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  • Δημήτρης Ραυτóπoυλος, Άρης Αλεξάvδρου, ο εξóριστος by Dimitris Raftopoulos
  • Emmanouela Kantzia
Dimitris Raftopoulos. Δημήτρης Ραυτóπουλος, Άρης Αλεξάvδρου, ο εξóριστος. Athens: Sokoli. 1996. Pp. 414.

The combination of biography and literary criticism has often proved to be a dangerous undertaking in postmodern literary scholarship; however, Dimitris Raftopoulos manages to minimize the skepticism that such an undertaking might produce in his readers. Approaching his subject creatively, he constructs his own literary/critical genre.

Άρης Aλεξάvδρoυ, o εξóριστoς is the first in a series of monographs on Greek writers, subtitled «oι διϰoί μας», issued by the Sokoli publishing house. Despite having to work within a specific framework, Raftopoulos manages to be [End Page 362] innovative. His project, at least until the last chapter, consists in demonstrating not a causal relationship between personal experience and literary creation but a complementary one. His ultimate aim is to create a portrait of the man/a writer, or of the writer/a man: to search for the figure of a writer.

Raftopoulos’s experiment first offers a chronological narrative of the major events in the writer’s life and their influence on the development of his political and intellectual ideas. This takes the form of a diary (written in the third person) supplemented by other documents such as letters, oral testimonies by his friends, and, of course, Alexandrou’s own work, starting with the very first essay that he composed in Greek elementary school, a memory of Christmas in Russia.

In the course of this narrative, Raftopoulos follows several threads. He sketches the portrait of Alexandrou as translator and examines the influence upon him of authors whose work he encountered via the act of translation. He speculates on the effect that translation as an exercise had on the development of Alexandrou’s aesthetic project. How can one reconcile, on the one hand, the writer’s ideal of being a citizen of the world, his aspiration to construct a phonetic alphabet, and his interest in Esperanto with, on the other hand, his acknowledgment qua translator of the particularities of each language and his respect for those particularities? Raftopoulos shows that the untranslatability of texts was, for Alexandrou, as much a product of a specific author’s stylistic particularities as of the particularities of the language itself, thus signaling a parallel between the writer-translator and the writer-reader (interpreter). In a parallel narrative, Raftopoulos explores the influence upon Alexandrou of politically committed Marxist ideology as expressed in the dogma of socialist realism, and the writer’s reaction to this influence.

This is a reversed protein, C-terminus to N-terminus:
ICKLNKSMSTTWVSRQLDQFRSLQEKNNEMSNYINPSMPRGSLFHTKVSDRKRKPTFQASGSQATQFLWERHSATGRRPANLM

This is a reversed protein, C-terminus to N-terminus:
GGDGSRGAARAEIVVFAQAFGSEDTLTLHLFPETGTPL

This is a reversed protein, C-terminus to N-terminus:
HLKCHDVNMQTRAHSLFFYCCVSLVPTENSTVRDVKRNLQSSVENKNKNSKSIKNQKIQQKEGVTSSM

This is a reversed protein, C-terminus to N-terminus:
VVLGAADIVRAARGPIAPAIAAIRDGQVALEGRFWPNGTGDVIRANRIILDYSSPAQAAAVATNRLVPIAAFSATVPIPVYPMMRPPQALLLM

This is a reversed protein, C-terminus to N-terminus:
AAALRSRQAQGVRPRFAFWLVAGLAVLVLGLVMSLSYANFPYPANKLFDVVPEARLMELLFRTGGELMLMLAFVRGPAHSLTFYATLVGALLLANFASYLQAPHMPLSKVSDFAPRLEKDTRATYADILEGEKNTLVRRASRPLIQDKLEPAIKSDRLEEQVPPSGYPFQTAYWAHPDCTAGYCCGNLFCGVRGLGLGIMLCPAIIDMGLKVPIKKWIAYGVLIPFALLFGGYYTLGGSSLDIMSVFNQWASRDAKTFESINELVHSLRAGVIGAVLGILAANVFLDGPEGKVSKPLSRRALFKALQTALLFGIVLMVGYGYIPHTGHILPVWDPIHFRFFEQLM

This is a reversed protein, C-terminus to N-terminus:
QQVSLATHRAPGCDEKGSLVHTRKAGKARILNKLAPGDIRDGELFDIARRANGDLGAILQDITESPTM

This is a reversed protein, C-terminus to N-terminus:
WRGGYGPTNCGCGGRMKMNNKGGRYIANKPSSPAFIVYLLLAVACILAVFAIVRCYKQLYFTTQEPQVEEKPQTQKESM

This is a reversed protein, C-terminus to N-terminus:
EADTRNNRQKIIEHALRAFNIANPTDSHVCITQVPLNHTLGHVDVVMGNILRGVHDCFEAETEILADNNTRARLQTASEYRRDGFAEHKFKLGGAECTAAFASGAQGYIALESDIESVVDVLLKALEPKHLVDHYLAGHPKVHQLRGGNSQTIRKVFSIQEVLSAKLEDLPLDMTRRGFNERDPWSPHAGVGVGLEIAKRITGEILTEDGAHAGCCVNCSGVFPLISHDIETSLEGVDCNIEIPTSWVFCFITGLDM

Alexandrou’s life is presented as a series of periods of exile that were characterized not by nostalgia, as they so often are, but rather by a progressive sense of disillusionment and alienation. Raftopoulos describes as the first such period the family’s coming to Greece from Russia. Interpreted retrospectively, this becomes the first ideological disillusionment, involving Alexandrou’s linguistic isolation from his classmates in elementary school in Greece; his joining young people’s political organizations and his encounter with other young intellectuals of his time; the war, the German occupation, and Alexandrou’s disappointment with the leadership of the Greek communist party, which he viewed as having become the instrument of Russian politics rather than maintaining an ideological integrity; the writer’s self-banishment from the party and yet his adherence to its ideological principles; the sequence of exiles and imprisonments imposed by the British army and then by the Greek government in Limnos and Makronisos; the gradual shift in his poetry from Aϰóμα τoύτη η Άvoιξη, a collection described as subscribing to a political climate rather than being a personal creation, to 'Aγovoς γραμμή, marking the poet’s gradual isolation and shift to a disillusioned but still impersonal “I,” and finally to Eυθύτης oδώv, in which the historical perspective approaches Cavafian irony; then his final exile to Paris, where he concludes the writing of To ϰιβώτιo (“Mission Box”) and composes his Exercises de rédaction and his Parisian Poems. [End Page 363]

Raftopoulos convincingly conveys a psychology of the writer. In addition, he demonstrates how Alexandrou’s work is permeated by an existentialism that seems to derive not from his encounter with works of contemporary French writers such as Sartre and Camus—an...


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